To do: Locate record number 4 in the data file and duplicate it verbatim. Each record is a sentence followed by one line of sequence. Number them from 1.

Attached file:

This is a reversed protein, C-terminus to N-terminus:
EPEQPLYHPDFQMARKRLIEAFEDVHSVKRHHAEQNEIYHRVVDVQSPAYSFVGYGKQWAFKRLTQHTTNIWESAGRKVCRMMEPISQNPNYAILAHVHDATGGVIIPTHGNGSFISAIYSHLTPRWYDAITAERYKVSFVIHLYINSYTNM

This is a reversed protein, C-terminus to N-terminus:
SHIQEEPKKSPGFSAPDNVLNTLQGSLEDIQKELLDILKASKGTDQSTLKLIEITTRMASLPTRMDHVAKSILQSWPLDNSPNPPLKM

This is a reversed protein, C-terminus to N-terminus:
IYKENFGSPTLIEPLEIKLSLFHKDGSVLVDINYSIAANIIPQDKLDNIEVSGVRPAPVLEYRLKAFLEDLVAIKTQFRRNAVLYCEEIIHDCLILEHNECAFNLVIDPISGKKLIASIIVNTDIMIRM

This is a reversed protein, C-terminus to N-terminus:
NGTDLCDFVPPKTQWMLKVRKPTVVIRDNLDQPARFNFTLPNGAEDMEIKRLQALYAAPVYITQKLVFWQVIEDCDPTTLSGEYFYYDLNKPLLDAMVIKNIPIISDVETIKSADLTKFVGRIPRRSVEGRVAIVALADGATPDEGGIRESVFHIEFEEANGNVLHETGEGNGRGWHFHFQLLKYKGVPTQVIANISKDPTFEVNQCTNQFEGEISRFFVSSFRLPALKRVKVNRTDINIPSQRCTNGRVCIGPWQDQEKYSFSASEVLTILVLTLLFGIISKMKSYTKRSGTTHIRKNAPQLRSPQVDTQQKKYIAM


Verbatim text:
This is a reversed protein, C-terminus to N-terminus:
NGTDLCDFVPPKTQWMLKVRKPTVVIRDNLDQPARFNFTLPNGAEDMEIKRLQALYAAPVYITQKLVFWQVIEDCDPTTLSGEYFYYDLNKPLLDAMVIKNIPIISDVETIKSADLTKFVGRIPRRSVEGRVAIVALADGATPDEGGIRESVFHIEFEEANGNVLHETGEGNGRGWHFHFQLLKYKGVPTQVIANISKDPTFEVNQCTNQFEGEISRFFVSSFRLPALKRVKVNRTDINIPSQRCTNGRVCIGPWQDQEKYSFSASEVLTILVLTLLFGIISKMKSYTKRSGTTHIRKNAPQLRSPQVDTQQKKYIAM